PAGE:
$19-to-$1 Claim Invites Skepticism

If you accept the conclusion of a recent study, Tennessee’s Department of Tourist Development may be seen as a profit-making agency.
According to Longwoods International, $42 million in state and local government tax revenue was produced from state-sponsored advertising that promotes Tennessee as a great place to visit. The department’s budget is $20 million.
Ergo, the department returned more than $2 in tax revenue for every $1 in tax money spent. All that other stuff that Commissioner Susan Whitaker and her staff do, such as operating 14 welcome centers along our interstate highways, is covered by the revenue-generating side of things.
But the Longwoods study, based on 2010 data, specifically addresses just $2.2 million in “direct advertising dollars” — the portion that went to the newspapers, magazines, broadcasting stations and websites that ran the ads. For that portion, the report declares there is a $19 to $1 “return on investment.”

The $2.2 million brought 3.6 million new visitors to Tennessee during 2010, the study says, and they spent $570 million, paying the $42 million in taxes in the process. That’s a conservative estimate, Longwoods advises, since the study’s authors don’t count travelers who would have come to our state anyway; only those making an ad-inspired journey.
(Note: A summary of the study is available by clicking on this link:TN_2011_ROI_Topline_-Sept_2011.pdf )
The study is based on responses to a survey of Longwoods’ “online consumer panel,” a sample of which is extrapolated to project visiting and spending for all travelers. According to department spokeswoman Cindy Dupree, it cost $115,000 and that was paid by the state’s advertising agency, Sullivan Branding (known as White Thompson LLC prior to a merger last year) from the state money the agency receives. The contract is capped at $4.5 million per year.
Not everyone accepts the conclusion. Ben Cunningham, a founder of Tennessee Tax Revolt and the Nashville Tea Party, says the whole notion of government promoting an industry with tax money is a form of corporate welfare.
“The claims in this report are, in my opinion, absurd and an insult to the taxpayers and their elected representatives,” he said in an email after looking over a summary of the Longwoods study.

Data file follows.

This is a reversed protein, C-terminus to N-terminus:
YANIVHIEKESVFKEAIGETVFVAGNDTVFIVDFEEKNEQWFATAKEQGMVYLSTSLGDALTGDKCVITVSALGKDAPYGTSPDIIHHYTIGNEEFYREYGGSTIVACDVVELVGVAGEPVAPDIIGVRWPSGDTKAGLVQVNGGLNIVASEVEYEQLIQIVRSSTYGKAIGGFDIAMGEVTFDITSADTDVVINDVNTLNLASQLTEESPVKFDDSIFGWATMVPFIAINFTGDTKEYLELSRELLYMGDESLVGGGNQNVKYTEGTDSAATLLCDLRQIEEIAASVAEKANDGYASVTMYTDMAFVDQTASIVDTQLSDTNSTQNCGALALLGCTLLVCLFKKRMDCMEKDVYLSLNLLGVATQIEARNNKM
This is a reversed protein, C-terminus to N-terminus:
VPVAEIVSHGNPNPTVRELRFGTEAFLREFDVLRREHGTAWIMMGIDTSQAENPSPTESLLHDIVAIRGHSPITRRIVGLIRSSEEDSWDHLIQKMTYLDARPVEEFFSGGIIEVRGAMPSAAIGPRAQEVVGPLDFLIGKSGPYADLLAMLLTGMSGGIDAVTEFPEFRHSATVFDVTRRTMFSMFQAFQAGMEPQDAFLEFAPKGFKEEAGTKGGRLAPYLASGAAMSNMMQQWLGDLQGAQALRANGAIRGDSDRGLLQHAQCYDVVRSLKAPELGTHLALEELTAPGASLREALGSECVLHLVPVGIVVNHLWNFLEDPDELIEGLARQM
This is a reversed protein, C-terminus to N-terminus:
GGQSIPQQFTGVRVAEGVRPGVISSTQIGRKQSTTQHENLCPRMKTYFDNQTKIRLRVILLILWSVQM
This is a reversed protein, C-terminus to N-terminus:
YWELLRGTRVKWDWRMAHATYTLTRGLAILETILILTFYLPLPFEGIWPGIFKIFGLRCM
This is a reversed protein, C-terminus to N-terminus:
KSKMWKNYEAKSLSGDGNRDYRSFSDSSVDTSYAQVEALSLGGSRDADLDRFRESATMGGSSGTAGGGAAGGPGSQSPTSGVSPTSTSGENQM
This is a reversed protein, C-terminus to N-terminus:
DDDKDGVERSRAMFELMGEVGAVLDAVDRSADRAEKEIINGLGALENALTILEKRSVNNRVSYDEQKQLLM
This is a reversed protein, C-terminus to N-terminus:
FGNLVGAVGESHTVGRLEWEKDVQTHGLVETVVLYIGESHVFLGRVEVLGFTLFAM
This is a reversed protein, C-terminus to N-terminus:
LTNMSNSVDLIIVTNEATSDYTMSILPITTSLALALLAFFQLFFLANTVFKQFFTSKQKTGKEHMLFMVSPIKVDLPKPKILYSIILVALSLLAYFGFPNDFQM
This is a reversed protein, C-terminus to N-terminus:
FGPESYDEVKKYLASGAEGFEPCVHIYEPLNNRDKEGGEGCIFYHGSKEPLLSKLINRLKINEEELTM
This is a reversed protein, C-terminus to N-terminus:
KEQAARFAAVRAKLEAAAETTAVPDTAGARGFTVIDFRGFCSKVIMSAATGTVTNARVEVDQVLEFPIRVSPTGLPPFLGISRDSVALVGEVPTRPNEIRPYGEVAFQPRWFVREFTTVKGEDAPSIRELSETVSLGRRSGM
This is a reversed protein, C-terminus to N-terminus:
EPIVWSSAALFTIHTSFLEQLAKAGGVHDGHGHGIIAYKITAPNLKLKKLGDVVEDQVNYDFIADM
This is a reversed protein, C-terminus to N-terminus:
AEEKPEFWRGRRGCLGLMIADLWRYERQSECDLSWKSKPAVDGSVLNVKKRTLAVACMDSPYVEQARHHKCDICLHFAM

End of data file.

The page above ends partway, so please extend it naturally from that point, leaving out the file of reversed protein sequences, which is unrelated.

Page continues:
If tourist industry executives believed spending money would generate such a return, Cunningham said, “they would gleefully and joyfully do so on their own without any help from Tennessee taxpayers.”
Maybe so. Most of the big tourism attractions — Dollywood and Opryland, for example — do spend significant advertising and marketing dollars of their own.
Some of the sales-tax-collecting retailers — restaurants, gas stations, clothing stores and the like — benefit from tourists passing through, but not enough individually to justify an advertising campaign in other states. They may see state spending as a way to get tourists into the neighborhood.
The tourism “return on investment” study, similar to those conducted in many states, is in itself a marketing and advertising effort. The target audience is the politicians who decide where to spend tax dollars and the sales pitch is, basically, give us $1 and we’ll give you back $19.
Indeed, Whitaker cited the study in presenting her budget request to Gov. Bill Haslam. She wants about $5.4 million that’s in the budget this year as “non-recurring” funds transformed into “recurring” money. The money stands to be eliminated if not specifically renewed each year. If it becomes recurring, the opposite is true — it’s automatically renewed unless specifically cut.
The state’s budget belt appears likely to loosen next year rather than tighten, but tourism business folks would still like the reassurance of more permanent funding.
Hence the sales pitch, which like many such pitches don’t tell the whole story.
As a threshold proposition, the $19-to-$1 claim rests on only $2.2 million of the $4.5 million that goes to the state’s advertising agency. Thus, if that figure was used as the basis for calculation — instead of just the “direct advertising dollars” — the “return on investment” would be more than halved.
Longwoods does studies for several states and has a competitor or two in generating studies on the benefits of tourism advertising. A look through information on the Internet indicates it has a good reputation in the business. Still, such claims invite skepticism. If the huge return on investment is true, a legislator once wondered, why don’t we give them $100 million, then we’ll be awash in sales tax revenue from tourists and can cut taxes for the rest of us?
We have a long history here. The Department of Tourist Development was created 36 years ago by former Gov. Ray Blanton and, at the time, was the first such stand-alone tourism department in any state. Today, it is institutionalized in Tennessee – making tourism the only business with its own department, unless you count the Department of Agriculture as an agency for farming — and many other states have followed the example. And the states compete for tourists.
Perhaps not surprisingly, Longwoods has done a study finding that, when a state axes its tourism budget, the state suffers. It’s based on Colorado, which eliminated its tourism advertising budget a few years back.
Just to venture a guess, that’s not going to happen in Tennessee. You see, there’s this study…
Note: This is a column written for the Knoxville Business Journal, also available HERE.

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